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The role of H1 antihistamines in contralateral breast cancer: a Danish nationwide cohort study

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Bens, Annet ; Dehlendorff, Christian ; Friis, Søren ; Cronin-Fenton, Deirdre ; Jensen, Maj-Britt ; Ejlertsen, Bent ; Lash, Timothy L ; Kroman, Niels ; Mellemkjær, Lene. / The role of H1 antihistamines in contralateral breast cancer : a Danish nationwide cohort study. In: British Journal of Cancer. 2020 ; Vol. 122, No. 7. pp. 1102-1108.

Bibtex

@article{de342f8ff17c4874b77ee6c4cd3f1b11,
title = "The role of H1 antihistamines in contralateral breast cancer: a Danish nationwide cohort study",
abstract = "BACKGROUND: Preclinical studies have shown both pro- and antineoplastic effects of antihistamines. Here, we evaluated the effect of H1 antihistamines on contralateral breast cancer (CBC) risk, and whether cationic amphiphilic (CAD) antihistamines could increase the sensitivity to chemotherapy.METHODS: From the Danish Breast Cancer Group clinical database, we identified all women aged ≥20 years with a first-time diagnosis of breast cancer during 1996-2012. Information on drug use, CBC and potential confounding factors was retrieved from nationwide registries. Using Cox proportional hazard regression models, we calculated hazard ratios (HRs) and 95{\%} confidence intervals (CIs) for CBC associated with H1-antihistamine use.RESULTS: We identified 52,723 patients with breast cancer with a total of 310,583 person-years of follow-up. Among them, 1444 patients developed a new primary tumour in the contralateral breast. Post-diagnosis use of H1 antihistamines (≥2 prescriptions) was not strongly associated with CBC risk (HR 1.08, 95{\%} CI: 0.90-1.31) compared with non-use (<2 prescriptions). Use of CAD antihistamines among patients receiving chemotherapy was not associated with a decrease in CBC risk.CONCLUSIONS: Taken together, our findings do not suggest any association of H1-antihistamine use with CBC development.",
author = "Annet Bens and Christian Dehlendorff and S{\o}ren Friis and Deirdre Cronin-Fenton and Maj-Britt Jensen and Bent Ejlertsen and Lash, {Timothy L} and Niels Kroman and Lene Mellemkj{\ae}r",
year = "2020",
month = "3",
doi = "10.1038/s41416-020-0747-4",
language = "English",
volume = "122",
pages = "1102--1108",
journal = "British Journal of Cancer",
issn = "0007-0920",
publisher = "Nature Publishing Group",
number = "7",

}

RIS

TY - JOUR

T1 - The role of H1 antihistamines in contralateral breast cancer

T2 - a Danish nationwide cohort study

AU - Bens, Annet

AU - Dehlendorff, Christian

AU - Friis, Søren

AU - Cronin-Fenton, Deirdre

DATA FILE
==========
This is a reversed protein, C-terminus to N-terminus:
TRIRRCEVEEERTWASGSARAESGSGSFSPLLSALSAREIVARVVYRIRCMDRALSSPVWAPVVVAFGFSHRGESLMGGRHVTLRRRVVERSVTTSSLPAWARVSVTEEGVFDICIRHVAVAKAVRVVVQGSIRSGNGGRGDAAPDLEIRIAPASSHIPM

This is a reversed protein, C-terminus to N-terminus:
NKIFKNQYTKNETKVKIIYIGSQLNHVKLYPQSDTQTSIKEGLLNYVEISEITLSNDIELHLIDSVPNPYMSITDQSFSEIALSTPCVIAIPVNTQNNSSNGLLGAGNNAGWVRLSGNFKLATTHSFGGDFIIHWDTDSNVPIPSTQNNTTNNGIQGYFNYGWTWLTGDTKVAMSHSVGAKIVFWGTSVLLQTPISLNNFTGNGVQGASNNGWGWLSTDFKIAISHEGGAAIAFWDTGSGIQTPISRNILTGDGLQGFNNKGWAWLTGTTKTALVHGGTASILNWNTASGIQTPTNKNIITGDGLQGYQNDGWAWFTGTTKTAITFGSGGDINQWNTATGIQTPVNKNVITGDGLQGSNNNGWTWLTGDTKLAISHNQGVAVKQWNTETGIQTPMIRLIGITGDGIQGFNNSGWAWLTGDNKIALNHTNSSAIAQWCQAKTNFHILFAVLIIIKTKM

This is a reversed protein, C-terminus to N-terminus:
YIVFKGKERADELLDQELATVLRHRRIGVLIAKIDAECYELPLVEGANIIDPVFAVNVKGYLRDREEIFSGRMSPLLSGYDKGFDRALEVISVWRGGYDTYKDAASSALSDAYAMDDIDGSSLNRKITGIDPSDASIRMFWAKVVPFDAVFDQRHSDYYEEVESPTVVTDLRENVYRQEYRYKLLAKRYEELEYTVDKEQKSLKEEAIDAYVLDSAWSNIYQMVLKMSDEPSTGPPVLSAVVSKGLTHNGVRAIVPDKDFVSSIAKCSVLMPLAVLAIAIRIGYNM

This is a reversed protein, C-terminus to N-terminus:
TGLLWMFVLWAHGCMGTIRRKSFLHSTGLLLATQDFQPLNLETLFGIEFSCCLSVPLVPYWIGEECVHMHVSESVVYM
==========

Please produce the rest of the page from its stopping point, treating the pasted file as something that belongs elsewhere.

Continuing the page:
AU - Jensen, Maj-Britt

AU - Ejlertsen, Bent

AU - Lash, Timothy L

AU - Kroman, Niels

AU - Mellemkjær, Lene

PY - 2020/3

Y1 - 2020/3

N2 - BACKGROUND: Preclinical studies have shown both pro- and antineoplastic effects of antihistamines. Here, we evaluated the effect of H1 antihistamines on contralateral breast cancer (CBC) risk, and whether cationic amphiphilic (CAD) antihistamines could increase the sensitivity to chemotherapy.METHODS: From the Danish Breast Cancer Group clinical database, we identified all women aged ≥20 years with a first-time diagnosis of breast cancer during 1996-2012. Information on drug use, CBC and potential confounding factors was retrieved from nationwide registries. Using Cox proportional hazard regression models, we calculated hazard ratios (HRs) and 95% confidence intervals (CIs) for CBC associated with H1-antihistamine use.RESULTS: We identified 52,723 patients with breast cancer with a total of 310,583 person-years of follow-up. Among them, 1444 patients developed a new primary tumour in the contralateral breast. Post-diagnosis use of H1 antihistamines (≥2 prescriptions) was not strongly associated with CBC risk (HR 1.08, 95% CI: 0.90-1.31) compared with non-use (<2 prescriptions). Use of CAD antihistamines among patients receiving chemotherapy was not associated with a decrease in CBC risk.CONCLUSIONS: Taken together, our findings do not suggest any association of H1-antihistamine use with CBC development.

AB - BACKGROUND: Preclinical studies have shown both pro- and antineoplastic effects of antihistamines. Here, we evaluated the effect of H1 antihistamines on contralateral breast cancer (CBC) risk, and whether cationic amphiphilic (CAD) antihistamines could increase the sensitivity to chemotherapy.METHODS: From the Danish Breast Cancer Group clinical database, we identified all women aged ≥20 years with a first-time diagnosis of breast cancer during 1996-2012. Information on drug use, CBC and potential confounding factors was retrieved from nationwide registries. Using Cox proportional hazard regression models, we calculated hazard ratios (HRs) and 95% confidence intervals (CIs) for CBC associated with H1-antihistamine use.RESULTS: We identified 52,723 patients with breast cancer with a total of 310,583 person-years of follow-up. Among them, 1444 patients developed a new primary tumour in the contralateral breast. Post-diagnosis use of H1 antihistamines (≥2 prescriptions) was not strongly associated with CBC risk (HR 1.08, 95% CI: 0.90-1.31) compared with non-use (<2 prescriptions). Use of CAD antihistamines among patients receiving chemotherapy was not associated with a decrease in CBC risk.CONCLUSIONS: Taken together, our findings do not suggest any association of H1-antihistamine use with CBC development.

U2 - 10.1038/s41416-020-0747-4

DO - 10.1038/s41416-020-0747-4

M3 - Journal article

VL - 122

SP - 1102

EP - 1108

JO - British Journal of Cancer

JF - British Journal of Cancer

SN - 0007-0920

IS - 7

ER -

ID: 60076739